Capitalistic Feudalism

In his blog post, Kevin Carson argues, “Capitalism, as a historic system of political economy, was really just an outgrowth of feudalism with markets grafted in and allowed to operate in the interstices to a limited extent.” Feudalism in the Middle Ages was probably as widespread as capitalism today. It’s political system placed a majority of the world’s wealth in the hands of a few individuals who were lucky enough to be born into a royal lineage.

I his book Outliers, Malcom Gladwell discusses the importance of luck in success today.  He gives the example of hockey players.  A majority of hockey players are born towards the beginning of the year.  The reason for this is the way in which professional hockey players are chosen.  At a young age the more skilled players are chosen for elite leagues where they receive better coaching, more playing time, and more practice time. “The small initial advantage that the child born in the early part of the hear has over the child born at the end of the year persists…Success is the result of what sociologists like to call ‘accumulative advantage.’ The professional hockey plater starts out a little better than his peers. And that little advantage leads to an opportunity that makes that difference a bit bigger, and that edge in turn leads to another opportunity, which makes that initially small advantage a bit bigger, and that edge in turn leads to another opportunity, which makes the initially small difference bigger still –  and on and in until the hockey plater is a genuine outlier.” But how can one genuinely tell if a young hockey player is better than another? When we are young, a year of development can make a big difference in athletic ability. Therefore, individuals born in January could have as much as a year advantage over their peers born in December.  Its not that they truly are more skilled, just that they have a year more of development. But its those players that look better at tryouts that get selected for the elite leagues. If you were lucky enough to be born at the beginning of the year, you have a much greater chance of being able to play professional hockey.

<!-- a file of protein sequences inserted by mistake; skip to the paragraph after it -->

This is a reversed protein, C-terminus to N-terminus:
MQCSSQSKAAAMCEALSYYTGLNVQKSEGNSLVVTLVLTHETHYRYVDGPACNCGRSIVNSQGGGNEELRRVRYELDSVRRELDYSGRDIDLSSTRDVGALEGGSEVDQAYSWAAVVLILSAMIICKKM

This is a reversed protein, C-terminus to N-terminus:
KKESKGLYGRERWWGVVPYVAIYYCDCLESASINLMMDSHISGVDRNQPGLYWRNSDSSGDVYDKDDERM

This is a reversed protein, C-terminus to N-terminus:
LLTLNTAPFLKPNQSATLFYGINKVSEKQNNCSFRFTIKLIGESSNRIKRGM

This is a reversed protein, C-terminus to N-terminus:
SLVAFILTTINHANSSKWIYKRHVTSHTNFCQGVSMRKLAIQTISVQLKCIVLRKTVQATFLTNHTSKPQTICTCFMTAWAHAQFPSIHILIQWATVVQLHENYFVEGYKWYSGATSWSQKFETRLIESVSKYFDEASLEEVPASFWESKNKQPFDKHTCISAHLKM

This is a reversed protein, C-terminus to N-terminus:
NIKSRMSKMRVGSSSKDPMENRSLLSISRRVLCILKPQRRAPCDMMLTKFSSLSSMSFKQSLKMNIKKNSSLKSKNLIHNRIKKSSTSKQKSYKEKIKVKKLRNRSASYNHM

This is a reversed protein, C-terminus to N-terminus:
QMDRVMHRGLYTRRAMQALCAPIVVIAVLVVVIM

Through the rest of his book, he examines example after example and finds that luck and lineage determine extreme success more than ability.  Considering that a majority of the world’s wealth is owned by a few individuals, and that luck and lineage determines who receives this wealth, how much has our economic system really changed over the years?

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3 thoughts on “Capitalistic Feudalism

  1. Interesting thought. I am wondering how you reconcile this with America having such a large middle class? I am not saying your idea is wrong, I am not sure to be honest, but I have always been told that America as a nation has one of the largest proportions of middle class that history has ever seen.

  2. The amount of money you make to be in the middle class in America, probably puts you in the upper class of most third world countries. So I am guessing that the extremely poor in developing countries balances out the large middle class in America.

  3. Pingback: 42 « Hakuna Matata

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